This April, staff of Madison Area Health Center are happy to welcome Dr. Stacey Anderson to their professional healthcare team.

Anderson earned her Doctor of Medicine degree from the University of Texas Southwestern Medical School. Previously, she attended graduate studies in Bio­chem­istry at the University of California and received her Bachelor of Science degree in Biochemistry from Texas A&M University. Dr. Anderson has a strong background in medicine, including a wealth of experience in OB/GYN and women’s health. We look forward to the knowledge and skill that Dr. Anderson will bring to the HealthReach team.

Anderson shares, “I am excited to join the team at the Madison Area Health Center. My goal, since starting Medicine as a career, has been to provide healthcare to underserved populations. My areas of special interest include Reproductive Health, Endocrinology focusing on Diabetes Care, and Whole Person Wellness.”

Anderson joins the existing Madison clinical team – Family Nurse Practitioners, JoHanna Davis and Jeanne Stokes; Psychiatric Mental Health Nurse Practitioner, Kelly Bell Bragg; Licensed Clinical Social Worker, Danna Lee; and Licensed Clinical Professional Counselor, Lauren Emery.

New procedure at Northern Light Podiatry helps bunion sufferers

Dr. Jared Wilkinson talks with a patient about bunions at Northern Light Podiatry, in Waterville, which is on the Inland Hospital campus. Contributed photo

Bunions, those bony bumps at the base of the big toe, can be painful and disrupt a person’s daily living – even making walking painful. Approximately 25 percent of people in the U.S. have bunions, including Cherie Merrill, from Monroe, who suffered in pain for nine months.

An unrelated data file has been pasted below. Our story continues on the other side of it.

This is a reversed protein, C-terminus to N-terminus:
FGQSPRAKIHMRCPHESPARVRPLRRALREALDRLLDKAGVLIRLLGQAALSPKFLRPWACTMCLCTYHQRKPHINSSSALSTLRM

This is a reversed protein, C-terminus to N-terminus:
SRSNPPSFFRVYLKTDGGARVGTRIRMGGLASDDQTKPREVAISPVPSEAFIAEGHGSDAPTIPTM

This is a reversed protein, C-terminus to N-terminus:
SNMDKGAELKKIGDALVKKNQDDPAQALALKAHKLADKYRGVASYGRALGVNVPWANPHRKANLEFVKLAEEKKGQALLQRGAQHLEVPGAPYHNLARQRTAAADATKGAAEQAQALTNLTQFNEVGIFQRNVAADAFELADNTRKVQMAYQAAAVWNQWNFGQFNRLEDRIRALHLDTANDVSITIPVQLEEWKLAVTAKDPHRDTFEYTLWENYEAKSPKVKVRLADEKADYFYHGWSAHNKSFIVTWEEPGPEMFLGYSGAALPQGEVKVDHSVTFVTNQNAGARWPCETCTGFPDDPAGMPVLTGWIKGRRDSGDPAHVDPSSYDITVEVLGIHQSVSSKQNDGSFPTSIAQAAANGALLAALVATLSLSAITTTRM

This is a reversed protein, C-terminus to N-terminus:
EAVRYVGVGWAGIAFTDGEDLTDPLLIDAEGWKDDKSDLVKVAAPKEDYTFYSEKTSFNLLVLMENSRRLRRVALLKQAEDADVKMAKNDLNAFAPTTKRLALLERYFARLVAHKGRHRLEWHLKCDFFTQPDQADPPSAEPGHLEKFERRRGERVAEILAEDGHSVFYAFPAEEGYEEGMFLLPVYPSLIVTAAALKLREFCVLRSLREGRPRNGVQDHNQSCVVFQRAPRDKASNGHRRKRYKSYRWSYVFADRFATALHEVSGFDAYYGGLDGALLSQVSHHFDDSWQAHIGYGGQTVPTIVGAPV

“I’m on my feet 90 percent of the day as executive director of the Belfast Food Kitchen, and my seven grandkids keep me very active,” says Merrill. But Merrill notes, “After this awful bunion developed, I had to slow down, and by the end of each day, I was in so much pain, I couldn’t even walk. It started as a minor pain in my left foot, and progressed to worse pain as the months went on.”

After being told that different shoes could fix her issue (which it did not), Merrill was happy to learn about an innovative new bunion surgery performed at Northern Light Inland Hospital, in Waterville, and Northern Light Sebasticook Valley Hospital, in Pittsfield. Podiatric surgeons are helping people like Merrill get back on their feet using a new tool in their toolbox – a special surgery called Lapiplasty® 3D Bunion Correction®.

Dr. Ashley Mychak, who performs surgeries at Northern Light Sebasticook Valley Hospital, in Pittsfield, says the Lapiplasty 3D procedure is an exciting new way to help bunion sufferers. Contributed photo

Dr. Ashley Mychak, DPM, podiatric surgeon with Northern Light Podiatry, in Pittsfield, is very excited about Lapiplasty®. Dr. Mychak explains, “It offers a 3D correction of the bunion at the root of the problem which is an unstable joint in the midfoot. Addressing the bunion where the deformity occurs allows for better long-term correction and decreases the risk of the bunion returning. We have seen that this special surgical procedure allows for earlier weightbearing on the foot in a surgical boot and a quicker return to normal shoes than with other types of bunion surgeries.”

Dr. Jared Wilkinson, DPM, with Northern Light Podiatry in Waterville shares, “A common misconception is that a bunion can just be shaved off, but bunions are much more complicated than that. Lapiplasty® allows us to return the bone to its proper alignment.” Dr. Wilkinson adds that the procedure is still bone surgery, which takes time to heal. “Each patient’s experience will be individual, but we are typically seeing great results overall. It is very gratifying to help people get back to their favorite activities and walking in their regular shoes without pain.”